• New Functional Products
    • Market Projections
    • Sales Projections through 2007
    • Table: Projected U.S. Retail Sales of Functional Foods and Beverage Market, 2003-2007
    • Functional Foods Category Projections
    • Table: Projected U.S. Retail Sales of Functional Foods Category, 2003-2007
    • Table: Projected U.S. Retail Sales of Functional Beverages Category, 2003-2007

    Chapter 3: The Competitive Situation

    • Types of Marketers
    • Marketers Sometimes Focus on Specific Retail Channels
    • Table of Marketers and Brands
    • Table: Selected Functional Food Marketers and Their Brands, 2003
    • Marketer and Brand Shares
    • The Marketers
    • Hundreds of Marketers
    • Leaders Are Major Food or Pharmaceutical Companies
    • Minor Marketers
    • Most Compete in Only a Few Product Areas
    • Cereal Marketers
    • Marketers of Other Shelf-Stable Foods
    • Juice and Juice Drink Marketers
    • New Age Beverage Players
    • Natural Beverage Marketers
    • Dairy Products
    • Soy Products and Other Milk Alternatives
    • Table: The U.S. Functional Foods Market: Leading Marketers and Their Top Brands
    • The Competitive Situation
    • Impact of Acquisitions
    • Ways Mainstream Marketers Compete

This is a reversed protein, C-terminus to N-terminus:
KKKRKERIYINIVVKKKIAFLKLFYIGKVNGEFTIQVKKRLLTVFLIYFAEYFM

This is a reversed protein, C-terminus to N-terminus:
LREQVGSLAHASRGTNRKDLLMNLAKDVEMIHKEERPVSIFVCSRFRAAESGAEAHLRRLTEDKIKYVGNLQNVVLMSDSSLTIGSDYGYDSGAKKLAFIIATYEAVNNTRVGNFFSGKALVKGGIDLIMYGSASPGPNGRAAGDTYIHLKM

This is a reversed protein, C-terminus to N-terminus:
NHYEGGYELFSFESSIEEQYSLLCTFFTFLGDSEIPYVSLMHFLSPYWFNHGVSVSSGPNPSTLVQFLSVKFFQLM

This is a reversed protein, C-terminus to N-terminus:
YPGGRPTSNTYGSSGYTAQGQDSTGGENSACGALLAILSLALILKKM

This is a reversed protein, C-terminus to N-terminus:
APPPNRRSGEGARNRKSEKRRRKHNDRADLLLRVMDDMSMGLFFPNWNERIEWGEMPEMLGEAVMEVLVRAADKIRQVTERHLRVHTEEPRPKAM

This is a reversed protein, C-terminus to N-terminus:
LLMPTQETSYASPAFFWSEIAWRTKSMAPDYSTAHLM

• New Product Development Issues
    • Reformulating Existing Products and Adding Line Extensions
    • Acquiring Existing Companies and Brands
    • Joint Ventures Can Provide Synergies
    • Major Companies Have the Edge
    • The Importance of Smaller Marketers
    • Competitive Profiles
    • Competitive Profile: Cadbury Schweppes Plc (Snapple)
    • Competitive Profile: Clearly Canadian Beverage Corp.
    • Competitive Profile: The Coca-Cola Co. (Minute Maid)
    • Competitive Profile: General Mills, Inc.
    • Competitive Profile: The Hain Celestial Group
    • Competitive Profile: Kellogg Co.
    • Competitive Profile: Kraft Foods, Inc.
    • Competitive Profile: PepsiCo, Inc.
    • Consumer Advertising and Promotions
    • National Consumer Advertising Estimates
    • Cereal and Beverage Giants the Top Advertisers
    • Website Alternatives or Supplements to Traditional Media
    • Advertising Focuses on Nutrition, Health Benefits, and Taste
    • Taking Charge of One's Health
    • Taking Care of Others
    • Family Focus
    • New Age Beverages Trade on Their Image

    Chapter 4 New Products and Product Trends

    • New Product Trends
    • New Products Continue to Proliferate
    • Perception of Appropriate Added Ingredients
    • Calcium and Antioxidants
    • Folic Acid to Prevent Birth Defects
    • Soy Gaining the Spotlight
    • Probiotics and Prebiotics on the Cutting Edge
    • Cholesterol-Lowering Foods Are More Like Medicines
    • Jury Still Out on Herbal Fortifiers
    • Product Trends by Category: Foods

    • Product Trends by Category: Beverages

    • Selected New Product Introductions
    • Table: The U.S. Functional Foods Market: Selected New Product Introductions, 2001-2003

    Chapter 5 Retail Strategies

    • Where Functional Foods Are Sold
    • Supermarkets the Leading Outlet
    • Convenience Stores Strong in Beverages
    • Natural Foods Stores Selection
    • Limited Selections in Warehouse Clubs
    • Mass Merchandisers Expanding Food Selections
    • Drugstores Have a Natural Health Connection